My journey into tech was not a straight path by any means. Originally a vocal performance major, I eventually discovered STEM careers and realized Engineering was the field my heart had been searching for. So beginning my senior year, I transferred from the College of Fine Performing and Communication Arts into the College of Engineering. Unlike many Engineerings students, I found that the best way to my career goal was outside of the university.
Back in 2015, I was going through a lot academically. In short, school was expensive to pay for and my financial aid was flaky at best. I'd lose a scholarship mid-semester because the university found out that they didn't have the funds to support my award leaving me with a bill. I didn't have the financial support I needed to be a full-time student.
Because I interned at a coding bootcamp at the time, I knew that it was possible to take a non-traditional route into Software Engineering and Development. This challenge both worried and excited me as I stepped outside of the norm of what my family, friends, and society expected by leaving my Mechanical Engineering program to complete a Java bootcamp.
Even though I had seen bootcamp students successfully transition into tech firsthand, I did not take the decision lightly. After much research and deliberation I decided to expand my self-learned skills to go from freelance Web Developer to Fullstack Engineer.
I must say the plan worked almost to the "T", however, my journey was not without its missteps and lessons.
Thinking back on 4 years in my field, 4 key lessons come to mind that I am sharing in hopes of helping others refine their growth as a Software Engineer.
1: Pursue your dreams with a plan in mind and take advice with a grain of salt.
Yes, even mine here in this blog.
In late 2015, after taking a web development course and trying some freelance projects, I decided to trade my university courses for a full-time bootcamp in hopes of solidifying the knowledge I needed to become a programmer full-time.
I felt I had a great chance to at least land an internship and convert to full-time work and so I committed to this plan. Not only did I leave my Engineering program, but I did not work during my program as it's recommended to focus exclusively on a full-time bootcamp program.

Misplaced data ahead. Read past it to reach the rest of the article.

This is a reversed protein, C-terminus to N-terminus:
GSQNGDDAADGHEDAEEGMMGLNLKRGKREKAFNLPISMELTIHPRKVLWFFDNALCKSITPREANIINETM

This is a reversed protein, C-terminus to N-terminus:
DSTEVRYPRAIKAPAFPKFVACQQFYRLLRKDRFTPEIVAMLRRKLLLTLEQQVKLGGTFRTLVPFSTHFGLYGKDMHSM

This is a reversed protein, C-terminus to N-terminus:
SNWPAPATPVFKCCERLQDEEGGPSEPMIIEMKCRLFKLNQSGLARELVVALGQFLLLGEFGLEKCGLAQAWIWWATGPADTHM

During my program, although I had programming experience, I didn't take for granted the topics that were review for me. Instead, I leaned in to learning more about areas I already knew.
I chose my go-to supplemental education resources that I would use to help solidify or further explain material I was learning in class. Everyday I participated fully in lecture and completed my lab assignment to the best of my ability. At home in the evening, I used Treehouse (teamtreehouse.com) to complete modules on the topics we had covered for the day and watched YouTube videos from a Java channel I liked as well.
I already had a LinkedIn and portfolio website created and continued to enhance those as we completed different labs and projects that I could highlight for job opportunities.
My entire approach to completing my bootcamp could (and will) be an entire blog to itself, but ultimately I credit my successful completion with the strategies I built around learning and digesting the material and showcasing my skills.
Needless to say, I was met with skepticism and judgement when I announced I would be leaving college to complete a program most people didn't even know existed. I'm glad I was able to stand firm in my decision and fully commit to the plan I had. Finishing my program with multiple job offers and continuing to take on more challenging opportunities showed everyone around me more possibilities for launching a career than what they were used to.
2: Establish expectations between yourself and your company
I realized that I didn't want to be an expert at being a Junior so I became a full-time Software Engineer for a consulting company where I learned Ruby on Rails. Eventually, I was let go from this job for what I believe was mostly a lack of clearly defined expectations.
While I got positive feedback from my manager the entire time that I worked there, I was let go because I "didn't advance as much" as the leadership expected (loosely quoting).
I parted on good terms, but this showed me a lot about what I expected out of a company. Don't assume that your needs will be met or vice versa. Determine what successful performance looks like for you, but don't be afraid to have expectations in return.